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A federal judge has dismissed a lawsuit oil pipeline developer Dakota Access LLC filed against Standing Rock Sioux Tribal Chairman David Archambault and four other protesters.
According to The Associated Press, the lawsuit – filed last year – sought restraining orders and financial compensation.
The Bismarck Tribune reports that Dakota Access LLC claimed Archambault and his fellow protesters interfered with the pipeline construction. They accuse them of threatening workers and costing the company more than $75,000 per day.
See Archambault discuss his unexpected foray into politics and activism below.
Judge Daniel Hovland reportedly disputed this on the grounds that the company could not prove each of the defendants in its suit was responsible for $75,000+ in daily damages.
“Dakota Access cannot aggregate the alleged harm from all pipeline protesters in calculating the value of an injunction against individuals acting independently,” the judge reportedly wrote.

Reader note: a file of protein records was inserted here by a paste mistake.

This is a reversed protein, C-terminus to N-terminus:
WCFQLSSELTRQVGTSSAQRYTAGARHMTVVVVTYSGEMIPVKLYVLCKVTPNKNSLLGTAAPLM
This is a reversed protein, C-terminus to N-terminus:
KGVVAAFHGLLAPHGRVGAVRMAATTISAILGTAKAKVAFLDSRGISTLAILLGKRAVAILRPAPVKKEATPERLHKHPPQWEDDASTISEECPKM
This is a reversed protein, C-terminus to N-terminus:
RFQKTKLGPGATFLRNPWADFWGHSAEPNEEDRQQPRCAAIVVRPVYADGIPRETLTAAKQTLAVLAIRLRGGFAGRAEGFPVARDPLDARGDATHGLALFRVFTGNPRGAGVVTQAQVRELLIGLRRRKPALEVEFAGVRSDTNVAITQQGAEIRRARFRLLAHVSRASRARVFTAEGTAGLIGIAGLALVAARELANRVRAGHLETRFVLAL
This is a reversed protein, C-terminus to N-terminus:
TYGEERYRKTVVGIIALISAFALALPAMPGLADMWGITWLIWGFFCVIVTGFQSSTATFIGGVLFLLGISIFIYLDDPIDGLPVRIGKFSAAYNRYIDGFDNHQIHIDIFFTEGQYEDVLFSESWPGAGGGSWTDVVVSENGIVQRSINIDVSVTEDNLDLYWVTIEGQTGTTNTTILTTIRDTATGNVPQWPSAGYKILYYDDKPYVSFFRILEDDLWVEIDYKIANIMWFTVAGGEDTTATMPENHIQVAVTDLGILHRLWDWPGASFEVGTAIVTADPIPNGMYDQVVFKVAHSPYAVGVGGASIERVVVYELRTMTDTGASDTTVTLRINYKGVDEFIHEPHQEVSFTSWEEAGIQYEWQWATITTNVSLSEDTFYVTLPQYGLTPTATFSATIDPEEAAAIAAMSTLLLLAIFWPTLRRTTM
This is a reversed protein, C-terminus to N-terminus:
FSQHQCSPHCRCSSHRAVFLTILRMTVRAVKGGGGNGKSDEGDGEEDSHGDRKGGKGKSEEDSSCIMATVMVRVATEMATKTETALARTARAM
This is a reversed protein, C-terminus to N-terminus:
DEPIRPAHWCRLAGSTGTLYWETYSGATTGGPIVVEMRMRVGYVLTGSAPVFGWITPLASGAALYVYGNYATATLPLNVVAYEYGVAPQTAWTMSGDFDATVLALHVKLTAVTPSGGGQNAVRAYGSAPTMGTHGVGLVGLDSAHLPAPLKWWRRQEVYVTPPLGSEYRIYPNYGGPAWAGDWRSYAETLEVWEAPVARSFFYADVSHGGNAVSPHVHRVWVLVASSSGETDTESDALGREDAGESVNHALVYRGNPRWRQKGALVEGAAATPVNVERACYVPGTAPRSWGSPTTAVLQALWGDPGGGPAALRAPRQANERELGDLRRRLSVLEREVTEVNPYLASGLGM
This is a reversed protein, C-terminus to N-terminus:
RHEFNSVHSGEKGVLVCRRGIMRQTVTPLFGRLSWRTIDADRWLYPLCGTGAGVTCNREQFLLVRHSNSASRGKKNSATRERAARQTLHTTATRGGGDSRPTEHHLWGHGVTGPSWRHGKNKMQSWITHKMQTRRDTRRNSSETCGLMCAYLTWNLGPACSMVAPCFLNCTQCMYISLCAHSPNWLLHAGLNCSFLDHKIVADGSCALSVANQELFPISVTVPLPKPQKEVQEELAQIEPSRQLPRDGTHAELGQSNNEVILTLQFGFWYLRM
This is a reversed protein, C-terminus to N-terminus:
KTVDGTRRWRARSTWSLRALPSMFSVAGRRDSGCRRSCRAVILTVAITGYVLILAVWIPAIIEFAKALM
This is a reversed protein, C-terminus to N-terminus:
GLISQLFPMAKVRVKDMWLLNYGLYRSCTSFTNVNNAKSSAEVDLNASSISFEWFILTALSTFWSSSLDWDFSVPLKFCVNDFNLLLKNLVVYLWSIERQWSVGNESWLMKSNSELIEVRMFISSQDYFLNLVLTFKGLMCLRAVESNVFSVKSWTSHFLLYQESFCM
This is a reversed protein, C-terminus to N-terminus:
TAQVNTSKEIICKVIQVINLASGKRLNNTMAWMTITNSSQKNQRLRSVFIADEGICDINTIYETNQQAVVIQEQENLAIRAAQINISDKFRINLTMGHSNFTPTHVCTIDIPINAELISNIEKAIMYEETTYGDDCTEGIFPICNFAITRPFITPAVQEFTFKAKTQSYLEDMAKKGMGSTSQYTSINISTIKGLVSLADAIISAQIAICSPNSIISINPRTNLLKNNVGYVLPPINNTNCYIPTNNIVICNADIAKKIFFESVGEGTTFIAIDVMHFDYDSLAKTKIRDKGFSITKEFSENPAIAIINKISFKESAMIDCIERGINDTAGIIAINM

Because of this, the case was deemed void in federal court.
The Brismarck Tribune goes on to quote Tim Purdon, a lawyer who represented Archambault and another defendant.
Purdon reportedly praised the judge’s decision. He also accused Dakota Access LLC of taking advantage of the court system to obtain a temporary restraining order against the defendants. This, he argues, was against their First Amendment rights because it impeded their ability to protest.
Dakota Access LLC can pursue their suit against Archambault and his fellow protesters in court should they choose.
In other news related to legal action against Dakota Access Pipeline protesters, several protesters traveling to North Dakota for their trials reportedly had their cases dismissed at the last minute.
According to New York Daily News, one such protester, Jeffrey Hush, traveled all the way from Connecticut to face charges of trespassing and engaging in a riot.
When he arrived, however, he reportedly found that his trial had been canceled and the State Attorney’s office was planning on filing new charges at a later date.
The only way for him to escape those charges, he was told, was to take a plea bargain. He refused, insisting his innocence.
This was reportedly the case for several other protesters, three of whom accepted plea deals.
The Standing Rock protests, as The Guardian reports, came to a militaristic end when police forcibly removed protesters from the site earlier this year.
According to the CBC, Sioux tribe members are still holding out hope that they will pursuade a judge to shut down the pipeline.
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